• Abstract: Since EU membership negotiations began in 2005, Turkey has faced a range of obstacles, which have led to an impasse in the talks. As a consequence, domestic reforms have slowed, support in the country has dropped as Turks have become increasingly disillusioned with the process, and trust between the two partners has been eroded. Moreover, all this has happened at a time when Turkey has become increasingly self- confident and the EU is suffering from an economic and political malaise. With an economy much stronger than a number of EU member states, and with Ankara playing an increasingly important role on the global stage, many Turks believe that Turkey is better off staying outside the EU. In an effort to rebuild trust the EU has launched a “new positive agenda” that includes taking steps to implement visa liberalization, and a change in leadership in France has also increased hope in a improvement in relations.
  • Political Geography: Europe, Turkey
  • Author: Cengiz Aktar
  • Publication Date: 08-2012
  • Content Type: Journal Article
  • Journal: Insight Turkey
  • Institution: SETA Foundation for Political, Economic and Social Research
  • Abstract: What do Turkey's democratic transformation, its future EU membership and its growing position in the Middle East signify for a Europe which is experiencing severe difficulties in its relations with Islam? Answers to these questions will determine the EU's future policy towards Turkey both as a candidate for membership and as a full partner of the EU and its Member States. Only after such a soul searching can a new era of genuine partnership start between Turkey and its future European partners. Recently the European Commission, in consultation with Turkish authorities, the European Council, as well as members of Turkish civil society, has launched a brand new initiative called the Positive Agenda. The objective is to revive the stalled relationship between the EU and Turkey by rebuilding confidence and normalizing the process. If successful the Positive Agenda could let the EU revisit its basic principles that have made recent enlargement rounds beneficial to the stability in Eastern Europe. To that end it may consider proposing to Turkey a clear date for accession without which no initiative could be conclusive and sustainable.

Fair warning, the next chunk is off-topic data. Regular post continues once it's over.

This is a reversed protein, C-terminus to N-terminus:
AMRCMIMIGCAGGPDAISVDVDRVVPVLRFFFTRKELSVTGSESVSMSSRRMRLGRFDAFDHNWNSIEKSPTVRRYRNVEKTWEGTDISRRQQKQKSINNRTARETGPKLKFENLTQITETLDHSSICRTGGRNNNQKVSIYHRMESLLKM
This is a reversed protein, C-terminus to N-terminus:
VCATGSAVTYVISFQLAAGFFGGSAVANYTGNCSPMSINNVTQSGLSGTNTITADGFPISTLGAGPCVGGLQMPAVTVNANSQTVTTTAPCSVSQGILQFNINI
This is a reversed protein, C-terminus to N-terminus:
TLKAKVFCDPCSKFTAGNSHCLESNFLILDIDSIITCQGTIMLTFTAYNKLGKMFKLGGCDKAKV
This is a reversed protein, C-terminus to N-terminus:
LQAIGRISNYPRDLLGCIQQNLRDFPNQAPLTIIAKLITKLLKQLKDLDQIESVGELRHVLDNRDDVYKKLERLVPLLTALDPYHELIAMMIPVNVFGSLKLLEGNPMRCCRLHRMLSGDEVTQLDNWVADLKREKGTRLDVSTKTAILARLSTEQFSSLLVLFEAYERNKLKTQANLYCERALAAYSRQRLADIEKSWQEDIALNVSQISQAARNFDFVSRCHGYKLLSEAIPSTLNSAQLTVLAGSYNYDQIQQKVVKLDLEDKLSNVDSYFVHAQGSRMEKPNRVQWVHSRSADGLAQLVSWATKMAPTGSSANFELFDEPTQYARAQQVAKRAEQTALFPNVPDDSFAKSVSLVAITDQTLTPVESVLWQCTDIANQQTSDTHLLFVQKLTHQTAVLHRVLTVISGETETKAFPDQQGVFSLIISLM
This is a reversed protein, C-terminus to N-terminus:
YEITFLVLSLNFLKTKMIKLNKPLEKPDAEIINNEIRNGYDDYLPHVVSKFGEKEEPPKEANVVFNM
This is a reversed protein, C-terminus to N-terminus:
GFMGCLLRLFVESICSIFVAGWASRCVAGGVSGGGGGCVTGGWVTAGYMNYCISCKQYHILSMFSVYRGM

• Political Geography: Europe, Turkey
  • Author: Ziya Öniş
  • Publication Date: 08-2012
  • Content Type: Journal Article
  • Journal: Insight Turkey
  • Institution: SETA Foundation for Political, Economic and Social Research
  • Abstract: Turkey redefined its geographical security environment over the last decade by deepening its engagement with neighboring regions, especially with the Middle East. The Arab spring, however, challenged not only the authoritarian regimes in the region but also Turkish foreign policy strategy. This strategy was based on cooperation with the existing regimes and did not prioritize the democracy promotion dimension of the issue. The upheavals in the Arab world, therefore, created a dilemma between ethics and self-interest in Turkish foreign policy. Amid the flux of geopolitical shifts in one of the world's most unstable regions, Turkish foreign policy-making elites are attempting to reformulate their strategies to overcome this inherent dilemma. The central argument of the present paper is that Turkey could make a bigger and more constructive impact in the region by trying to take a more detached stand and through controlled activism. Thus, Turkey could take action through the formation of coalitions and in close alignments with the United States and Europe rather than basing its policies on a self-attributed unilateral pro-activism.
  • Political Geography: United States, Europe, Turkey, Middle East
  • Author: Stefano Maria Torelli
  • Publication Date: 08-2012
  • Content Type: Journal Article